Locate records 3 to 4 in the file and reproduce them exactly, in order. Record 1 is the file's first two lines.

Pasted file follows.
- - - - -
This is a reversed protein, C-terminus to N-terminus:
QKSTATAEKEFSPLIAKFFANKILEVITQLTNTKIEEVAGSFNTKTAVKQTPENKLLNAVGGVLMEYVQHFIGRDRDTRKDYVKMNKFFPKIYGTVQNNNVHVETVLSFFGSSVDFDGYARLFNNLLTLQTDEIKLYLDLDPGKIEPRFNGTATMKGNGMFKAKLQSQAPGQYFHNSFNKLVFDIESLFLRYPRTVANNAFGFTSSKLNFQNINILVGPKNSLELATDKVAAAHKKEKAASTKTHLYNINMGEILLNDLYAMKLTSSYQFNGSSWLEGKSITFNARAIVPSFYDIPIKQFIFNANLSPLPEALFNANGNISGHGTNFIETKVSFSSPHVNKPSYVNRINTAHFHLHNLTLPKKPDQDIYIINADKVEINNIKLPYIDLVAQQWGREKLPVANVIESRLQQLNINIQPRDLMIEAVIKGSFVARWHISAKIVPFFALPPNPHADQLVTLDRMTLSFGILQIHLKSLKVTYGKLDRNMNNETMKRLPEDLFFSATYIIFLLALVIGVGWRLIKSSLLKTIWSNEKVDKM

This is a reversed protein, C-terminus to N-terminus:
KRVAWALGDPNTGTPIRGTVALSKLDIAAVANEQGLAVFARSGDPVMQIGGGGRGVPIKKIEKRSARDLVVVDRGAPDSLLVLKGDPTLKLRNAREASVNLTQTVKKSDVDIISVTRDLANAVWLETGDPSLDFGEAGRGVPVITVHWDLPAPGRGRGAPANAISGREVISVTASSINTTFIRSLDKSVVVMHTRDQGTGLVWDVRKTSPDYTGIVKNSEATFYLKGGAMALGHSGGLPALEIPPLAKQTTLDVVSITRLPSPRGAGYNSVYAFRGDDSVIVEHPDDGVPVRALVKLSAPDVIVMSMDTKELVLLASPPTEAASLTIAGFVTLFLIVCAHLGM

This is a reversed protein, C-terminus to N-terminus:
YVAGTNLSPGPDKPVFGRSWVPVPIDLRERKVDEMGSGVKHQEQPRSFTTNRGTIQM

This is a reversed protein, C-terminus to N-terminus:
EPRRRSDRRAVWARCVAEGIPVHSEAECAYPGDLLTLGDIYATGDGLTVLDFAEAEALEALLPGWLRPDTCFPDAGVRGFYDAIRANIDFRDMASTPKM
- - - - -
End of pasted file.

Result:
This is a reversed protein, C-terminus to N-terminus:
YVAGTNLSPGPDKPVFGRSWVPVPIDLRERKVDEMGSGVKHQEQPRSFTTNRGTIQM

This is a reversed protein, C-terminus to N-terminus:
EPRRRSDRRAVWARCVAEGIPVHSEAECAYPGDLLTLGDIYATGDGLTVLDFAEAEALEALLPGWLRPDTCFPDAGVRGFYDAIRANIDFRDMASTPKM